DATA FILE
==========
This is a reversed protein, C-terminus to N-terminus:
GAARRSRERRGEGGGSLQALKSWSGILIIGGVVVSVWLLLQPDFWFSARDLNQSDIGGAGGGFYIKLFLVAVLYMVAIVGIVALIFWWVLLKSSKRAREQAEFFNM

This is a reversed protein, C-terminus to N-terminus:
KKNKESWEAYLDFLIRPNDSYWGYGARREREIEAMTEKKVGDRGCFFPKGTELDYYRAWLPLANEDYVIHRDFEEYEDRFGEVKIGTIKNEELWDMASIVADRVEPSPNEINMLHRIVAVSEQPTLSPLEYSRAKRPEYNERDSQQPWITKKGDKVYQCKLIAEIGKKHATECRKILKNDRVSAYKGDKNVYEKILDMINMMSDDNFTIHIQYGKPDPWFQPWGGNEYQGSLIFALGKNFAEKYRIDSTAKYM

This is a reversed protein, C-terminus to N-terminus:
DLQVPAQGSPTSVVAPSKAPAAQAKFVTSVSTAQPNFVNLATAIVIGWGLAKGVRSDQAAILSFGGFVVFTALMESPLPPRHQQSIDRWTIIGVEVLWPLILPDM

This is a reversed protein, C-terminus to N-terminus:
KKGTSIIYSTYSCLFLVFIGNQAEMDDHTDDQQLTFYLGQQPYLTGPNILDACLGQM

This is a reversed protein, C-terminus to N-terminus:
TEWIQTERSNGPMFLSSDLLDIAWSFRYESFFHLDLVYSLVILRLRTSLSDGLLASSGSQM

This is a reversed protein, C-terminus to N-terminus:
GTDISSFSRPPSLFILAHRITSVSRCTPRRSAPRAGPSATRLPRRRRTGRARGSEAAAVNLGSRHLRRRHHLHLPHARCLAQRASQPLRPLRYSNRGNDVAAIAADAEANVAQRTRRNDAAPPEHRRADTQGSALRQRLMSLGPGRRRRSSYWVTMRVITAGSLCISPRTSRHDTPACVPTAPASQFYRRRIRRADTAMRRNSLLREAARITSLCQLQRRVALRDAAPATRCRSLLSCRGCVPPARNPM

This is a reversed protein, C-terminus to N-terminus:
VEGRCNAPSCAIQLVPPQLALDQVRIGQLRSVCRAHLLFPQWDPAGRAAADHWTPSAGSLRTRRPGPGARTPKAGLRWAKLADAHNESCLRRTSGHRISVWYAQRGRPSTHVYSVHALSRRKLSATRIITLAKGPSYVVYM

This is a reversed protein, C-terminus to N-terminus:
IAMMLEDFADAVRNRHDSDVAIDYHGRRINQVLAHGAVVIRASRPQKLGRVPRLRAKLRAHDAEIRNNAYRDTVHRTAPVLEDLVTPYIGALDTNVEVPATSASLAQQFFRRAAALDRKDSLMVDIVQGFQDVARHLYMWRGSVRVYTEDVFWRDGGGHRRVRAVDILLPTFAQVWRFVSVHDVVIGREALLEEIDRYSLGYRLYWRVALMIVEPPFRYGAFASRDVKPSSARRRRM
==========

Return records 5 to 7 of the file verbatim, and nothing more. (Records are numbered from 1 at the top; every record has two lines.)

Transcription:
This is a reversed protein, C-terminus to N-terminus:
TEWIQTERSNGPMFLSSDLLDIAWSFRYESFFHLDLVYSLVILRLRTSLSDGLLASSGSQM

This is a reversed protein, C-terminus to N-terminus:
GTDISSFSRPPSLFILAHRITSVSRCTPRRSAPRAGPSATRLPRRRRTGRARGSEAAAVNLGSRHLRRRHHLHLPHARCLAQRASQPLRPLRYSNRGNDVAAIAADAEANVAQRTRRNDAAPPEHRRADTQGSALRQRLMSLGPGRRRRSSYWVTMRVITAGSLCISPRTSRHDTPACVPTAPASQFYRRRIRRADTAMRRNSLLREAARITSLCQLQRRVALRDAAPATRCRSLLSCRGCVPPARNPM

This is a reversed protein, C-terminus to N-terminus:
VEGRCNAPSCAIQLVPPQLALDQVRIGQLRSVCRAHLLFPQWDPAGRAAADHWTPSAGSLRTRRPGPGARTPKAGLRWAKLADAHNESCLRRTSGHRISVWYAQRGRPSTHVYSVHALSRRKLSATRIITLAKGPSYVVYM